What to do if your child’s friend has lice

Wondering what you can do if your child’s friend has lice? As soon as you find out that you or your child has been around someone that either has head lice or suspects they might, then there are a number of very specific things you must do. By doing these things, you will ensure that you put an end to the issue quickly and efficiently.

What do you do if you’ve been around someone with head lice?

If you have been around someone who has head lice then you need to check your hair as soon as possible to determine if anything has crawled across from their hair onto yours. The best way to check the hair is to get someone else to do it for you.

If someone else can do it then they can really look at the back area of the head. If someone can do it for you, get them to divide the hair into eight sections – four either side of the head.

Then using a long-toothed metal nit comb and some conditioner they need to nit comb a section at a time. When nit combing, they need to look at the comb to see if anything has been caught.

They then need to wipe it with white toilet paper and examine the paper to further see if anything came out. They should then bin the paper and keep working section by section until the whole head has been checked. If you are checking your child, then you can do this for them.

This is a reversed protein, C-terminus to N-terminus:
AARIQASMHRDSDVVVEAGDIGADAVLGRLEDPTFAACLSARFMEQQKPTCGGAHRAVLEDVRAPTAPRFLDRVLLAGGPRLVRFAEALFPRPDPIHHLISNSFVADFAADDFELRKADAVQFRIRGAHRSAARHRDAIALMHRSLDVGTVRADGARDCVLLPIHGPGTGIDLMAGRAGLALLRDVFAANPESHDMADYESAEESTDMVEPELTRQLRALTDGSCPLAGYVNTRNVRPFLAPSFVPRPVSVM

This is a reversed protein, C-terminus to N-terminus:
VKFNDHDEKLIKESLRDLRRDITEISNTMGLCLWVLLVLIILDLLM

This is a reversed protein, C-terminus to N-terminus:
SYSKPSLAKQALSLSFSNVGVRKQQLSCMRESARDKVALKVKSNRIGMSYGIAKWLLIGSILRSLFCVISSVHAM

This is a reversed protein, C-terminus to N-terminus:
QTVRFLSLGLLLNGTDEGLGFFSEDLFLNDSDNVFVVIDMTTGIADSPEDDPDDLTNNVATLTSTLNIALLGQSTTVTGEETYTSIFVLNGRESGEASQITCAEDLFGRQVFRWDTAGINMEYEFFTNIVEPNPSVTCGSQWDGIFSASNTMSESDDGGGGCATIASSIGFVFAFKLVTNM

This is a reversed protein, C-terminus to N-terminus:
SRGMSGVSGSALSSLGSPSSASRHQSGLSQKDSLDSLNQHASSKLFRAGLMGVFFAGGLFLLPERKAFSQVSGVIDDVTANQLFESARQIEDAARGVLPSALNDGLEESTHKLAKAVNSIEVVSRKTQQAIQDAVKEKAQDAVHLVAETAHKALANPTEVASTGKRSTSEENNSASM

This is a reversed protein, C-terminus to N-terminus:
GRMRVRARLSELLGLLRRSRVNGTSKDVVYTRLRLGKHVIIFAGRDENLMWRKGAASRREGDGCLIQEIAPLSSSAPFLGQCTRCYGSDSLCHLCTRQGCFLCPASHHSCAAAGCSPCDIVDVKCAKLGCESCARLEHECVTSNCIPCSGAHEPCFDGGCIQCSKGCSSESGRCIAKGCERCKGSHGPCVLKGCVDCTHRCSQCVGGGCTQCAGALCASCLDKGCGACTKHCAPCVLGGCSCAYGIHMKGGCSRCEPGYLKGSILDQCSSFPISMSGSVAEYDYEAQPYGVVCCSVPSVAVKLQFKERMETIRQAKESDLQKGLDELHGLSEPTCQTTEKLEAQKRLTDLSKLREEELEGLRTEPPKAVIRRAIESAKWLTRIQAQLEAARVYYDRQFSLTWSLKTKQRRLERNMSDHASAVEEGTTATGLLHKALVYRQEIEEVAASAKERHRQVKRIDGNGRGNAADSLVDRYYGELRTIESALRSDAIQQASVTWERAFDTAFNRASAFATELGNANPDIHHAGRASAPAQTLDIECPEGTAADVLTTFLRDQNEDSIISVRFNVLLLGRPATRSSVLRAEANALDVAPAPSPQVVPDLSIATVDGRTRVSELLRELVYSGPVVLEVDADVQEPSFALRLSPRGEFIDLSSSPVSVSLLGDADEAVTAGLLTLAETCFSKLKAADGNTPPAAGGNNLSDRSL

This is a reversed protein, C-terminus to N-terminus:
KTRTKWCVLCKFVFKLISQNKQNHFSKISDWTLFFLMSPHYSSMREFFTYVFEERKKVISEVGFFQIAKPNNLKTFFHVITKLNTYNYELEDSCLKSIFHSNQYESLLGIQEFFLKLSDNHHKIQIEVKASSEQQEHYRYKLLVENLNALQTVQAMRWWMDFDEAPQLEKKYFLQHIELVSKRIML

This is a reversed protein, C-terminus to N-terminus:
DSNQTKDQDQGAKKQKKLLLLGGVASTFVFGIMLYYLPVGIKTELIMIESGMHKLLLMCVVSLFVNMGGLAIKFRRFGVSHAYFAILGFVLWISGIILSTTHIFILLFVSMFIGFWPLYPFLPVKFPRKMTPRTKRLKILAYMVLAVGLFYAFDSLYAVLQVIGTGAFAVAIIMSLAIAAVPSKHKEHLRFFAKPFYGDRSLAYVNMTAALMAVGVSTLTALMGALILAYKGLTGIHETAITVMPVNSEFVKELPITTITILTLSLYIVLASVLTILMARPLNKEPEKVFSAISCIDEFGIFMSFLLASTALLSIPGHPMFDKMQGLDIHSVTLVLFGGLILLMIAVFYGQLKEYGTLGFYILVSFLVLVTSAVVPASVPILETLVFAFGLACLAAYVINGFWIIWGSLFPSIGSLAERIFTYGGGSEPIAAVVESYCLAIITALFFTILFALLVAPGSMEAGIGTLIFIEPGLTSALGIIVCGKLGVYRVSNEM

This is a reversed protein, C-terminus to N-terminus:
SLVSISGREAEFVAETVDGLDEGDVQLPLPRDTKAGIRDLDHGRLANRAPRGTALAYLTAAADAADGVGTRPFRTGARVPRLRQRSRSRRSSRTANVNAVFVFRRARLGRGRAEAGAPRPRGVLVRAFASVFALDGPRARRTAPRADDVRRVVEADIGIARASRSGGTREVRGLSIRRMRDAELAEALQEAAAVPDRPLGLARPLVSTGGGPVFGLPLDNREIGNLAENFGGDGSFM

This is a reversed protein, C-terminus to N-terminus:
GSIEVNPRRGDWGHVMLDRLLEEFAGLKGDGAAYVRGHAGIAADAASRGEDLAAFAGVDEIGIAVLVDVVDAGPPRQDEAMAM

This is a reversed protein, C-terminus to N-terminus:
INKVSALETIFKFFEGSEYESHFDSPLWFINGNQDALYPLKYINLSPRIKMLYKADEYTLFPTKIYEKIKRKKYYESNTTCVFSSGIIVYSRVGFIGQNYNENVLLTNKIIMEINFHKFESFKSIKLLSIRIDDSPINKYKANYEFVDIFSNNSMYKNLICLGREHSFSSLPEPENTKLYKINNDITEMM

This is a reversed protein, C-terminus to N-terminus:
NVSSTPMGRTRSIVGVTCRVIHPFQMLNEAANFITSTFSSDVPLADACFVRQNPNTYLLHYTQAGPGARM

If they find any head lice or eggs, the nits then you have head lice and have no doubt caught them from the person you have been around who has them.

Adult head lice are sesame seed shaped with six legs and they can be dark from the oxidised blood.

Nits, the eggs, are teardrop shaped and glued to the hair shaft. They are generally laid close to the hair root, so if it is a recent infestation you will find all the eggs there.

Female adult head lice only need to mate once, so if one crawls onto your hair, they can start laying eggs immediately, laying up to 10 a day. They live for 30 days, so they can deposit 300 eggs onto your hair in that time.

How long can you have head lice without noticing?

If you catch head lice and are allergic to the saliva they inject as they feed, then you will start itching very quickly. The itching is a great warning sign because then you look to see why that is happening. You ignore the itching at your peril!

If you don’t itch then an infestation can go unnoticed for some time. Whilst it goes unnoticed it will happily multiply. For some it is only when they see the lice in some numbers that they realise they have a head lice problem. These heavy infestations can sneak up on people and shock them when they find lice on the pillow or crawling across their forehead!

So, if you itch, check your hair with a long-toothed metal nit comb to see if anything comes out. If you don’t itch but suspect you have been around someone with head lice, then also check. If you have children at school, you should be regularly checking them for head lice anyway.

Do not check by using a head lice product treatment, instead use a nit comb and some conditioner.

What do you do if your child’s friend has head lice?

If you find out that your child’s friend has head lice then there are several clear steps you need to take as soon as possible.

child’s friend head lice